Paralyzed Man Close to Walking on Own - NBC 5 Dallas-Fort Worth

Paralyzed Man Close to Walking on Own



    A North Texas man paralyzed after a motorcycle wreck says he's closer to walking on his own thanks to will and a particular rehab device. (Published Thursday, Nov. 13, 2014)

    A North Texas man paralyzed after a motorcycle wreck said he's close to walking on his own.

    Bill McKee likes to wear Superman T-shirts to the REACT Spinal Cord Injury rehabilitation gym in Addison where he goes twice per week for two hours to rehab. His trainer said, based on what he's accomplished in the last four weeks alone, McKee's earned the emblem.

    "It's actually really miraculous, to be honest with you," trainer Ryan Bachik said.

    A Paralyzing Wreck

    A motorcycle wreck in Oklahoma 12 years ago smashed McKee's spinal cord, leaving him paralyzed from the chest down.

    "A spinal cord injury is a life-long battle," Bachik said. "A lot of people lose their determination and their drive after years of being sedentary in that chair."

    Doctors put McKee on heavy doses of muscle relaxers and told them he'd need the medication for the rest of his life to mask nerve pain. Doctors also told him he'd never walk again.

    Over the years, McKee has been able to live an active lifestyle in Garland with his family. He's been able to scuba dive, kayak and mountain bike, but he still didn't know if he'd be able to walk again.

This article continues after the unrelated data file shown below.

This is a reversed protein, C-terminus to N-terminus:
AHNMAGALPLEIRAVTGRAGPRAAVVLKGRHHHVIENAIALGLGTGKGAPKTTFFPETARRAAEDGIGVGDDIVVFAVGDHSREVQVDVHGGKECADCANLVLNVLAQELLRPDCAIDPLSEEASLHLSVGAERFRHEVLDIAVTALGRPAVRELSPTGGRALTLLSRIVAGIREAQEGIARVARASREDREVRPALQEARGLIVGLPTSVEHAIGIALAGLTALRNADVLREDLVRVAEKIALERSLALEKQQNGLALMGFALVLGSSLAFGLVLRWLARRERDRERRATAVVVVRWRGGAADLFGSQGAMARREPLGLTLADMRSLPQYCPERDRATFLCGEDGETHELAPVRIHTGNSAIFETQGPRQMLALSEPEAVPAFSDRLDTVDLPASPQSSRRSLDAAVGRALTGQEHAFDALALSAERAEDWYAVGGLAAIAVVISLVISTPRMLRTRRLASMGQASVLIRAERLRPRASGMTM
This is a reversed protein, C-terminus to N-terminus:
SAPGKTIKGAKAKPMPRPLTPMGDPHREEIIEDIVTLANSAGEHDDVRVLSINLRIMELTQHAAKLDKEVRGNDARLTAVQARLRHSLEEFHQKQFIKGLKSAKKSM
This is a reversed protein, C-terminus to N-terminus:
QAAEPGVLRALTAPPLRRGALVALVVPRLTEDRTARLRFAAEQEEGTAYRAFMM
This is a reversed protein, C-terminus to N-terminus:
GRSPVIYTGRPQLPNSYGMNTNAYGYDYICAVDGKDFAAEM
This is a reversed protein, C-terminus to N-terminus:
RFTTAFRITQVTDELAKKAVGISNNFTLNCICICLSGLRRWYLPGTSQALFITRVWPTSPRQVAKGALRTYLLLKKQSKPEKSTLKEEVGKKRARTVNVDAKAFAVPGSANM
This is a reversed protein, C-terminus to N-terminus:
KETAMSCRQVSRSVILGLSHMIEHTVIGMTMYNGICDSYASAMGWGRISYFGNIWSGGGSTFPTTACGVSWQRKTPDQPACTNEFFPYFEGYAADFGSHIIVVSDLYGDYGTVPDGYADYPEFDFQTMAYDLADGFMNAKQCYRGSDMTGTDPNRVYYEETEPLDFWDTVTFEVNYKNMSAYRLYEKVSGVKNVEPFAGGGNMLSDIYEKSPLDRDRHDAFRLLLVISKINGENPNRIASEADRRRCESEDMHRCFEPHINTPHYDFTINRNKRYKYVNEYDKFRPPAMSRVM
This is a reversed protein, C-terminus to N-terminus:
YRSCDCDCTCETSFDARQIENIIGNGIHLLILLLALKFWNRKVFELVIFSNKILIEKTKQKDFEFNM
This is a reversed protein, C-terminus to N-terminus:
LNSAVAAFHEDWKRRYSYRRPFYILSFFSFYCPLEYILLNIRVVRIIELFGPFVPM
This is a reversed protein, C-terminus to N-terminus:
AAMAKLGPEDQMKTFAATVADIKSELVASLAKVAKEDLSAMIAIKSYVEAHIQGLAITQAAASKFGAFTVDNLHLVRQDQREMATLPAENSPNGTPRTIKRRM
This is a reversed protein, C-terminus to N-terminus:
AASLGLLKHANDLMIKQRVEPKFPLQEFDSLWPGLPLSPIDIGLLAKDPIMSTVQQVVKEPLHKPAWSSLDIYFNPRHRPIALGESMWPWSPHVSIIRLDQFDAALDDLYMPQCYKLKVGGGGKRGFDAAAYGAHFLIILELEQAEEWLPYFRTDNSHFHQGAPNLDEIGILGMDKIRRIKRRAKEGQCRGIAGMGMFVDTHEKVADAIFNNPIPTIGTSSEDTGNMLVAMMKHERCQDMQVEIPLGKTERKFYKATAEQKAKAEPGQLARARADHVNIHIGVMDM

A few weeks ago, McKee ditched the medicine after 12 years.

    "There's no doubt in my mind, I'll be walking on my own," McKee said. "I like winning. I like being right. I won't accept No."

    Bachik said McKee has slowly and steadily built up strength during the last year. Four weeks ago, Bachik strapped him into a machine called the Lite Gait for the first time.

    Lite Gait

    The Lite Gait is a piece of specialized equipment that lifts a harnessed McKee off the ground. He is then lowered to build up leg strength and practice "walking" in the machine, driving his legs forward with his own power.

    "It's the repetition that's key," Bachik said. "The more we do it, the more sensation and feedback his brain gives to his working muscle."

    McKee said it's working.

    "It's pretty awesome because I've gotten more and more sensation in my feet," he said.

    He'll never be faster than a speeding bullet, but this Superman has a different goal in mind.

    "I've got a daughter. I want to walk her down the aisle some day," he said. "That's my motivation."

    Bachik said he's closing in on that dream faster than any client he's worked with. He said no matter what the goal is, it always happens one step at a time.

    "Bill's not the only one who can fight for this," he said. "It's out there for everybody. It's whether they want to use their mind and reach their next goal."